“The sea. The snot green sea, the scrotum-tightening sea”
Any scrotum adorned Aussie kid will recognise the mixture of excitement and agony of that first swim of the season, when the air is warm but the water still freezing and ‘tightening’ doesn’t even begin to describe the pain, happily though our sea was rarely snot green as depicted in this extraordinary description of Dublin by James Joyce, in the first chapter of Ulysses. The past couple of weeks have certainly been skin crawling and throat tightening if nothing else, everyday new fresh horrors to contend with, so many young lives destroyed since I last wrote anything, not only in war and not only far away, My disenchantment (bit of NLP there, what I mean is despair and disgust) with the world around me, is often overwhelming.
My survival strategy, at least in the immediate sense, has been to fill my mind with as much brilliant creativity as I could, for comfort and inspiration. So, finally, Ulysses has been begun. Gosh. So dense, not something to be read lightly, so much concentration required, so much to be amazed by in the sentence structures and word combinations, and that’s without any discernible story line at this very early stage! It’s hard to notice much else around though, being so focussed and bombarded with allusions and images. A good thing.
I’ve also rediscovered a very old stalwart of my sanity, the magnificent Mr Shaun W. Keaveny, UK broadcaster whose daily podcast of his BBC radio show was a staple for many years, then the format changed and I somehow lost track of it. Regardless, something nudged me to see what he was up to, and, “Yes please,” he has recently started a new podcast called Shaun Keaveny’s Creative Cul-de-Sac, where Shaun talks with various creative people, comedians, writers, and musicians for the most part so far, about how they create, how they sort ideas, how they work generally. If anyone has found my blog by any means, they are sure to be fascinated by this amazing concept. So worth listening to.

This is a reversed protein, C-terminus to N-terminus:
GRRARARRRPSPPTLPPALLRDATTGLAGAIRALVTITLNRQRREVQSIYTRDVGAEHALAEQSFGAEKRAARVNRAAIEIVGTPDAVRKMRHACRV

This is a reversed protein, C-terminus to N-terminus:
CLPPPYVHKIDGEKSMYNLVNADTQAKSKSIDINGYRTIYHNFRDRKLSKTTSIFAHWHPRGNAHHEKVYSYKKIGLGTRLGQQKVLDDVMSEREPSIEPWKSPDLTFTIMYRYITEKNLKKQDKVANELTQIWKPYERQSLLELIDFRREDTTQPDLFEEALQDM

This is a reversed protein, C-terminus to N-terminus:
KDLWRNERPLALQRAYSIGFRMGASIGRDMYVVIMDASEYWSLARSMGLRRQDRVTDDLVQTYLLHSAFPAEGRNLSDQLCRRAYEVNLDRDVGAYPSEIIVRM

For my light-relief, I have fallen under the spell of opulent soap opera Bridgeton, love it or hate it, its very, very beautiful and some of the performances are really breathtaking. Adjoa Andoh as Lady Danbury is one of the most extraordinary actors I’ve ever seen, and then when she’s playing opposite Golda Rosheuvel as The Queen, spellbinding. I just watch them and wonder how to people know how to do that, to express so much, to have the insight into the situation their lines are part of so as to express it so amazingly AND to know how to express things. Should be a obligatory masterclass in acting. Add into the mix the always brilliant Nicola Coughlan, and you’ve got a full (country manor) house of inspiration, without a bodice being ripped or a bountiful bosom heaving. We shall soon be sliding smoothly into the new series of Derry Girls and be joined by Siobhán McSweeney as the glorious Sr Michael…. Surely the worlds that I choose to witness are much better for my well being the the actual world?
So, that was my self-prescribed creativity therapy week, I do hope all those names make it though the spellcheck’s aggressive insistence on false compliance and then my quite unstable vision. Apologies if not. And now, into another week. I have a major graphic art contract on at the moment, so that will be taking a lot of thought and time, a largish ceramic bust to complete, it started out as an abstract vessel for another ongoing project, but it chose for itself what it was to be and who am I to argue. And on it goes!